Labels

I’ve been thinking about this and I’d love to know your thoughts.

The other day, one of my daughters asked me a question: “Hey, Mom. If someone is a transgender woman who is attracted to other women, is she a lesbian?” And then the next day she asked, “Hey, Mom. If two bisexual girls are in a relationship with each other, is it a lesbian relationship?”

She wasn’t trying to be a smartass—they were honest questions. She’s at an age where sexual identities and relationship dynamics are becoming really important. I answered as best as I could.

But her questions got me thinking about labels.

One the one hand, why worry so much about what we call people? Labeling leads to stereotyping. It can place artificial limits on human beings. All of us are way too complicated to be summed up in a word or two. And when it comes to romantic relationships specifically, does it make any sense to classify them? What’s important is that people care for each other, right?

But. But I have degrees in psychology so I know that labeling seems to be an instinctive human trait. And labels can be empowering. They can be a source of pride and solidarity. Sometimes instead of dividing us, they can be a source of commonality, maybe even bringing us together with people who we might otherwise not notice. A label can even have profound legal consequences. For example, it matters in a lot of ways whether two people are domestic partners or spouses.

To what degree are you comfortable with labeling yourself and your relationships? What do you see as some of the risks and benefits? Do we try too hard to label people in our society? Does it make a difference when labels are self-imposed rather than placed on us by others?

3 thoughts on “Labels

  1. Your daughter is asking interesting questions! Cool that it spurred this discussion of labels.

    I am quite comfortable labeling myself. I’m happy to use labels that others claim for themselves in reference to them, or leave off the labels if they don’t like labels. In terms of relationships, though, that’s a little bit different in my view.

    I prefer to leave the labels off of a relationship, because it can give people a mistaken notion of a person’s orientation. Your daughter’s example of the two bisexual girls in a relationship is a perfect example. If people call it a lesbian relationship, other people might assume that means that the girls are lesbians, which is not the case. If I call my current relationship with a cisgender man “straight”, that can give the impression that I’m straight, but I’m not, I’m pansexual.

    Risks of labeling oneself – not a whole lot, beyond whatever stigma would be associated with whatever one labels oneself as. Risk of labeling others with the labels they identify with – same. Risk of mislabeling others – offending or hurting them, misinforming or confusing other people who you might talk to them about. Risk of labeling relationships in general – see above. Risk of all labeling – thinking you know exactly what the label means and putting someone into a neat little box that they might not quite fit into.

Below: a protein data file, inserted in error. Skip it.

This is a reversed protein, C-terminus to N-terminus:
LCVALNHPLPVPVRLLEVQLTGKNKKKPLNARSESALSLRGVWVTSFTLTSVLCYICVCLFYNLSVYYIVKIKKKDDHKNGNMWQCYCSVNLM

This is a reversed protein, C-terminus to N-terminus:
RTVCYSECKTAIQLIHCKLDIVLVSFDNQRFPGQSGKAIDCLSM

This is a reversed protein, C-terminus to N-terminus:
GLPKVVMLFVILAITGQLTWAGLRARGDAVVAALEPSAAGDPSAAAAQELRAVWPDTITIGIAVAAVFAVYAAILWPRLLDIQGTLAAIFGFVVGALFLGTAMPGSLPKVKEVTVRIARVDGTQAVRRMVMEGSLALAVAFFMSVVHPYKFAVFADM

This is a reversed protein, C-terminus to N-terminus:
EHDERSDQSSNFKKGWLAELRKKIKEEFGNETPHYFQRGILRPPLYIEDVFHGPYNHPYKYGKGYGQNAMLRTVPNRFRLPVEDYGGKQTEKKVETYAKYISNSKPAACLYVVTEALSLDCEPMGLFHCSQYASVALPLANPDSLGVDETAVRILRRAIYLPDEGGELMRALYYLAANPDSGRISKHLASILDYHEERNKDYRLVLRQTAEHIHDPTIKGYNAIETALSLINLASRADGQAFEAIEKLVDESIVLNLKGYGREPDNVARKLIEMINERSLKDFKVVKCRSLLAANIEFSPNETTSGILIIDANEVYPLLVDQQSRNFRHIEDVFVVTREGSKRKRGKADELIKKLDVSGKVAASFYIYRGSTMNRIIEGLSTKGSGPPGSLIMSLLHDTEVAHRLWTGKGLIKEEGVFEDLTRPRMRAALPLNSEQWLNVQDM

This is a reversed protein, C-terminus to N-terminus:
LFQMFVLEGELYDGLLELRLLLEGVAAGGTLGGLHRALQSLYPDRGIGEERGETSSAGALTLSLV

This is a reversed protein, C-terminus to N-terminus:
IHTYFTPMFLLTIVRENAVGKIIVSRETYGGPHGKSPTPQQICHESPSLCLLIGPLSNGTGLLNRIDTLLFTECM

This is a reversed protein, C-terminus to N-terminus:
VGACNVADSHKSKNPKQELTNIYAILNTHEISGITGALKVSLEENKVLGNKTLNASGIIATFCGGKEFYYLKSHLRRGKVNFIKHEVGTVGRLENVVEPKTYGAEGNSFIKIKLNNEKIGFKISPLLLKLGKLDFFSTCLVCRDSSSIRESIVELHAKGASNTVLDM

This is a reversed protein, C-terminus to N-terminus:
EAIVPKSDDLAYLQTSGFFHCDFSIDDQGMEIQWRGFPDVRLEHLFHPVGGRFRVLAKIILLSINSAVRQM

Benefits – I agree that humans are usually more comfortable with labeling and categorizing (both from psychology classes and life experience). It makes things clearer when a label has a definition and someone who identifies with that label fits that definition.

    Do we try too hard to label? Probably.

    Self-imposed labels are always preferable than externally imposed labels. Everyone should have the right to label themselves.

    Looking forward to seeing what other people have to say!

  2. I’ve never been a huge fan of labels, mostly because things look vastly different form the outside, sometimes, than they truly are on the inside. Like my relationship that looks like what most people would label as traditional marriage. That label doesn’t reflect who I am, who my kids are, or, I’m coming to realize slowly, and probably too slowly, my husband. I had labelled him in my mind, and he isn’t that guy. It’s caused a lot of strife to try and cram him into the box I thought he belonged in. He doesn’t fit and doesn’t want to fit. Even as open-minded as we all like to think we are, sometimes, we make mistakes.

    And then. sometimes, we need the labels, too. It’s a very grey and foggy area.

  3. Great post, Kim 🙂 Your daughter is lucky to have such an awesome mom.

    I was thinking about labels not so long ago myself. I identify as bisexual (it’s a label I claimed 25 years ago), but then I was talking to a friend who self-identified as pansexual and I started thinking about it. Technically, that label fits me better (I really don’t care if someone is male, female, somewhere in between, transgender, whatever), *but* it was so hard and such a long fight to come to terms with the label bisexual that I’m not willing (or maybe just not ready) to give it up–even though it’s fraught with issues. (Despite the issues, once I had a label for myself, I was much happier; if other people have issues with bisexuality, that’s their problem not mine 😉 )

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